When politicians (Merkel and Sarkozy) attempt to regain control of the markets by threatening private lenders to the Irish State with contributing to the restructuring of the Irish debt, the lenders get scared and try to get rid of their suddenly questionable Irish debts by dumping them on the market. This in turn makes risk premiums (interest rates) shoot up, making the situation in that country even worse. As to be expected, it is feared that all the private lenders who hold loans of other indebted countries in the eurozone will adopt the same behaviour, thus risking depreciating the bond assets of the banks most at risk and bankrupting the whole of Europe.
To stop this « systemic » epidemic, as they say, it has meant that Nicolas Sarkozy and Angela Merkel had to do the honourable thing and publicly retract their declaration. Jean-Claude Trichet had warned them of the risks, only to be repaid with a public reprimand from the French President which was as scathing as it was short-sighted. Today, things should be clearer in the minds of Angela Merkel and Nicolas Sarkozy : when one follows the market, one is a slave to the market. The lesson also applies to those of Right and Left who are addicted to government deficits ; the Irish example shows that it is the surest way to alienate political independence from speculators.
But perhaps the hardest thing for our citizens to understand is that the Irish crisis is completely different from the Greek crisis : Ireland resisted the European Union’s help while Germany, who did not want to intervene in Greece, begged Ireland to accept (while Ireland appealed a legal objection from its Constitutional Court) ! Make of that what you will.
Ireland, whose pro-European sentiment is not the strongest, did not want Europeans putting their noses in their public expenditures, while Germany realised that with the single currency, a bad Irish cold threatened to infect its banks and destroy its small depositors. Meanwhile, in the absence of an Irish fiscal consolidation plan (32% of GDP deficit !), it is only Jean-Claude Trichet’s European Central Bank who has somehow bailed out Ireland by acquiring debts the private sector are selling cheaply in abundance through a massive production of Euros, devaluing it for the best (the competitive Monetary Union) but especially for the worst (the devaluation of savings, the weakening of banks and the rising price of energy).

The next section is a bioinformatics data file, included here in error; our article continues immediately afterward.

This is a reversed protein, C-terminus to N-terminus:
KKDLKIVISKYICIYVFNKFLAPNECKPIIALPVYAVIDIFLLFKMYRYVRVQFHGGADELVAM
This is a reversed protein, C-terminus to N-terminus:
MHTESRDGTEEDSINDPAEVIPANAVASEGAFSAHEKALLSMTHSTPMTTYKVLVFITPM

In reality, Europe suffered the unending torment of a unified currency area which is not master of its fiscal policy, but rather is fragmented into 27 quibbling national sovereignties...
The prediction of this Kafkaesque situation, however, was clearly spelled out by economists in the 90s when the Euro was first conceived.
This pernicious situation, caused by a failure to sign up for an advance commitment of European fiscal federalism, was paradoxically rejected by France and Germany during talks with the European Parliament about the 2011 EU budget. The solution is laid out to us with diplomatic firmness by Wolfgang Schaübble, the excellent German Finance Minister. It consists of establishing on the European Union a Franco-German Directive, more German than French, on the basis that the two largest economies in Europe have a special responsibility not to be destabilized by the fiscal profligacy of the other. This German message, addressed to Ireland, is also subliminally addressing France. The future of Europe is in play, as Herman van Rompuy warned us from the height of his European impotence.
In fact, under pressure of events, Germany has turned itself into a form of Economic Government for the EU, which consists of nothing more than putting under guardianship failing states in return for the aid the EU gives them in order to save itself. This empirical evolution of the Germans, towards which notably the French Left has been urging them for several years, has the irony of placing them in the position of guardian of Europe. One now understands better why Nicolas Sarkozy presented basing the budget and French taxation on German thoroughness as a political choice to the French public ; it is hardly a sovereign French political choice the European constraints which, incidentally, the French Left will have to cope with, so as not to make Europe implode.
An alternative solution, which is more European, less German and more economically sustainable, was to evolve a truly European « federal » budget, capable of developing a single European fiscal policy against the single currency. However, Germany is fiercely opposed, as is France.
What cannot be denied is that Merkel and Sarkozy are no Mitterrand and Kohl. The Franco-German engine has become a brake, risking that candidates entering into the eurozone will think twice before giving up their national "independence”.
The crisis gave birth to a European economic policy, rather than a European fiscal policy...